Africa: Medical Tourism Improves MRI Market in Egypt

Africa: Medical Tourism Improves MRI Market in Egypt

By Ben Bosco:

Egypt is the medical hub of the Arabic World, with people from all over the Middle East and North Africa coming to Cairo to learn medicine at one of their many public and private medical schools. When it comes to actual healthcare in Egypt, it is one of the best in the Arabic World in terms of competitive technologies and cutting-edge treatments for disease (which it should be, as the average Cairene breathes in the equivalent air pollution of smoking a pack of cigarettes a day).

Part of what makes healthcare in Egypt so effective is that, like the United States’, it is a mixture of private and public sector enterprises. Some private radiology offices in Egypt have now bolstered their role as a destination for medical tourists, and it has coerced these medical practices to grow their MRI capabilities to benefit from this tourism.

Medical tourism is when a person goes to another country to get tests or procedures done because they are performed better in that country than in their homeland. This can be seen in Americans getting cheaper medications over the border in Canada or Mexico, individuals with rare disorders or those that face complicated surgeries going to America, Australia, Western Europe or South Africa for their caliber of surgeons and access to resources.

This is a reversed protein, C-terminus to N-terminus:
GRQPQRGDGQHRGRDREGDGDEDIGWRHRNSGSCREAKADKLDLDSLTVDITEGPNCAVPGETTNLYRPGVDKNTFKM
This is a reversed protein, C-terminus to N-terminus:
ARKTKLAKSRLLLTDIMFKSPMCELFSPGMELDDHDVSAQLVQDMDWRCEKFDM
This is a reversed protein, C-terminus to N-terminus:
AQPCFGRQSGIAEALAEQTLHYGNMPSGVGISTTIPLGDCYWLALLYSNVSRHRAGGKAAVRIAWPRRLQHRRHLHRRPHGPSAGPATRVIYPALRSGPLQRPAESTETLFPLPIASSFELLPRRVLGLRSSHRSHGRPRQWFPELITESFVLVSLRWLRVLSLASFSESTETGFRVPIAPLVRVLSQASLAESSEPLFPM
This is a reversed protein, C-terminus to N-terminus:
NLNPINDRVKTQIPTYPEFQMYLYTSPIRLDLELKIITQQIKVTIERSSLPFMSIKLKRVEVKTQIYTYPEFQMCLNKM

The development of medical tourism in Egypt is driven by the competition of the private sector, in which medical practices improve their technology in order to attract patients to their office since they exist to make a profit. This makes it possible for non-residents to get procedures for what is usually a lower cost, which may compromise the care or price for residents of the country.

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Egyptian MRI offices in 2012 took in revenues of $35 million, and are expected this year to take in revenues of over $66 million in 2019 with a compound interest rate of 9.7 percent. While the political situation is making some hospitals and medical offices hesitant to privatize thanks to uncertainty about the handling of medication by whoever is/will be in power, this is certainly a growing industry catering to a major portion of the world’s population.